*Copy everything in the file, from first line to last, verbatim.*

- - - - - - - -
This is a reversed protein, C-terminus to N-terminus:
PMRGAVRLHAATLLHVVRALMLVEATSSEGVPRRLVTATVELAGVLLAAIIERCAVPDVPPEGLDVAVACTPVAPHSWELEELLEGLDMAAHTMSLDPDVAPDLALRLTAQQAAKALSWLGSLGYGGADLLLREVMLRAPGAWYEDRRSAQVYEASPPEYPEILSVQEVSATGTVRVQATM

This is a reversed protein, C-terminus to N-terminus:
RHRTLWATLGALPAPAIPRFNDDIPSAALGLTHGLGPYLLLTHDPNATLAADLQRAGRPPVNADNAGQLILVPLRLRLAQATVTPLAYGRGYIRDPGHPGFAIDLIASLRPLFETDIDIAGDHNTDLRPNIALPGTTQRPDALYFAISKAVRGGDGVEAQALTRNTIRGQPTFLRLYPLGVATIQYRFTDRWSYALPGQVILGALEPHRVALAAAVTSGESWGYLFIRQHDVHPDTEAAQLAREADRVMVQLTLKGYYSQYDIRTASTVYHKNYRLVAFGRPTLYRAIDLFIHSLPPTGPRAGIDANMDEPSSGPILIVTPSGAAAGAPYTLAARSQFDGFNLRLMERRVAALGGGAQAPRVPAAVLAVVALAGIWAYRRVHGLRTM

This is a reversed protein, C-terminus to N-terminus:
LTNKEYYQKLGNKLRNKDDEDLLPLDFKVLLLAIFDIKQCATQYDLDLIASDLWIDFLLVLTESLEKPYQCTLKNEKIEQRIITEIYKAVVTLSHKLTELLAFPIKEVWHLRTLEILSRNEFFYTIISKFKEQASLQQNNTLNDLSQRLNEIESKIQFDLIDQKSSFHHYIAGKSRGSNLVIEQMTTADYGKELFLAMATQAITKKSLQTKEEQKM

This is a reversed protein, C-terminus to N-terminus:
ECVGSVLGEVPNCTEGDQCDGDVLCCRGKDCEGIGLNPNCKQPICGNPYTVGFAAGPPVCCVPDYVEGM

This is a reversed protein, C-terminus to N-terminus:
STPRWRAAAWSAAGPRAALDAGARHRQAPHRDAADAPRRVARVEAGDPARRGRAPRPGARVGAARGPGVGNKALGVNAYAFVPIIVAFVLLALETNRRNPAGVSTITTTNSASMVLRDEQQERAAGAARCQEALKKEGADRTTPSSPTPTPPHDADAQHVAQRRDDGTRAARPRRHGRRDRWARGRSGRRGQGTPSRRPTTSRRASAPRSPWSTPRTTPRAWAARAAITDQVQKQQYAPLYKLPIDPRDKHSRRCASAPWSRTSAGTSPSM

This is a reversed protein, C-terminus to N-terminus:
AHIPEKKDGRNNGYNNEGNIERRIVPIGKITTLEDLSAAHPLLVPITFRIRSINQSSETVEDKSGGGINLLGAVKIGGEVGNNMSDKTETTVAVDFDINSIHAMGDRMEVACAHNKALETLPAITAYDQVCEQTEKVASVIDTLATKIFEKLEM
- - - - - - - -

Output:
This is a reversed protein, C-terminus to N-terminus:
PMRGAVRLHAATLLHVVRALMLVEATSSEGVPRRLVTATVELAGVLLAAIIERCAVPDVPPEGLDVAVACTPVAPHSWELEELLEGLDMAAHTMSLDPDVAPDLALRLTAQQAAKALSWLGSLGYGGADLLLREVMLRAPGAWYEDRRSAQVYEASPPEYPEILSVQEVSATGTVRVQATM

This is a reversed protein, C-terminus to N-terminus:
RHRTLWATLGALPAPAIPRFNDDIPSAALGLTHGLGPYLLLTHDPNATLAADLQRAGRPPVNADNAGQLILVPLRLRLAQATVTPLAYGRGYIRDPGHPGFAIDLIASLRPLFETDIDIAGDHNTDLRPNIALPGTTQRPDALYFAISKAVRGGDGVEAQALTRNTIRGQPTFLRLYPLGVATIQYRFTDRWSYALPGQVILGALEPHRVALAAAVTSGESWGYLFIRQHDVHPDTEAAQLAREADRVMVQLTLKGYYSQYDIRTASTVYHKNYRLVAFGRPTLYRAIDLFIHSLPPTGPRAGIDANMDEPSSGPILIVTPSGAAAGAPYTLAARSQFDGFNLRLMERRVAALGGGAQAPRVPAAVLAVVALAGIWAYRRVHGLRTM

This is a reversed protein, C-terminus to N-terminus:
LTNKEYYQKLGNKLRNKDDEDLLPLDFKVLLLAIFDIKQCATQYDLDLIASDLWIDFLLVLTESLEKPYQCTLKNEKIEQRIITEIYKAVVTLSHKLTELLAFPIKEVWHLRTLEILSRNEFFYTIISKFKEQASLQQNNTLNDLSQRLNEIESKIQFDLIDQKSSFHHYIAGKSRGSNLVIEQMTTADYGKELFLAMATQAITKKSLQTKEEQKM

This is a reversed protein, C-terminus to N-terminus:
ECVGSVLGEVPNCTEGDQCDGDVLCCRGKDCEGIGLNPNCKQPICGNPYTVGFAAGPPVCCVPDYVEGM

This is a reversed protein, C-terminus to N-terminus:
STPRWRAAAWSAAGPRAALDAGARHRQAPHRDAADAPRRVARVEAGDPARRGRAPRPGARVGAARGPGVGNKALGVNAYAFVPIIVAFVLLALETNRRNPAGVSTITTTNSASMVLRDEQQERAAGAARCQEALKKEGADRTTPSSPTPTPPHDADAQHVAQRRDDGTRAARPRRHGRRDRWARGRSGRRGQGTPSRRPTTSRRASAPRSPWSTPRTTPRAWAARAAITDQVQKQQYAPLYKLPIDPRDKHSRRCASAPWSRTSAGTSPSM

This is a reversed protein, C-terminus to N-terminus:
AHIPEKKDGRNNGYNNEGNIERRIVPIGKITTLEDLSAAHPLLVPITFRIRSINQSSETVEDKSGGGINLLGAVKIGGEVGNNMSDKTETTVAVDFDINSIHAMGDRMEVACAHNKALETLPAITAYDQVCEQTEKVASVIDTLATKIFEKLEM